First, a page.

Fed signals likelihood of March rate lift-off, hawkish Powell keeps open options for rapid tightening
Yesterday’s FOMC statement made clear that Fed policy will “soon” be tightened, with rate lift-off likely at the next meeting on 16 March. And in his press conference, Jay Powell kept open all options for how quickly that tightening would proceed, with a much faster pace than previously anticipated by the markets not ruled out.
Indeed, Powell insisted that the Committee would be “nimble”. He repeatedly emphasised that economic conditions are now significantly different from those prevailing between the global financial crisis and the pandemic, with inflation too high, growth strong and the labour market likely to be highly resilient to several rate hikes. He also judged the inflation outlook to have deteriorated further since the Fed published its updated economic projections just last month, implying that the rate view presented in the dot-plots then was too conservative. And he was not perturbed by recent equity market turbulence – indeed, his comments seemed to validate it. While he insisted that the eventual pace of tightening will be data dependent, the possibility of hikes at every meeting this year, or even increments of 50bps, was not ruled out. So, it was no surprise that USTs sold off, the curve flattened, and equities fell in response to his remarks.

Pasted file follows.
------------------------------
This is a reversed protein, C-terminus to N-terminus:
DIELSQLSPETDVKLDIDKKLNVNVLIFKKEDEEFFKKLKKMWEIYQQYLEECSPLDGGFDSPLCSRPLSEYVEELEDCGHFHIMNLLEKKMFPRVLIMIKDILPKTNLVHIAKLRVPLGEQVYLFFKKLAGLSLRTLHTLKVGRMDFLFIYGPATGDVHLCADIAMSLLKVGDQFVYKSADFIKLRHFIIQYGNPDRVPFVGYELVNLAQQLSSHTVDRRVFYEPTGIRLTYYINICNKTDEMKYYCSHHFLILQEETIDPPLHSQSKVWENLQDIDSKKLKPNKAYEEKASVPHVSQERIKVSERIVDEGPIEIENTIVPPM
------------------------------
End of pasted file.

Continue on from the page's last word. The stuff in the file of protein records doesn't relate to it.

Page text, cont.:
Alongside its statement, the FOMC also published new principles regarding its planned approach for reducing the size of the Fed balance sheet. These were relatively light on new information and offered no surprises. Among other things, however, the FOMC emphasised that changes in the target range for the federal funds rate will be its primary means of adjusting the stance of monetary policy with its bond holdings to be reduced over time in a predictable manner primarily by adjusting the amounts reinvested of principal payments. Quantitative tightening will thus be a secondary process that the Fed will hope will run in the background without disturbing markets or grabbing much attention. Powell suggested that the Committee would likely require at least two more meetings to agree the pace and nature of QT, suggesting that it is unlikely to start before late spring or early summer. But, as for rate hikes, he also intimated that the pace at which those bond holdings will be reduced will be faster than after the global financial crisis.
Please see the assessment of Daiwa America’s Mike Moran here for further discussion of yesterday’s Fed communication.
German consumer confidence slightly improved at the start of the year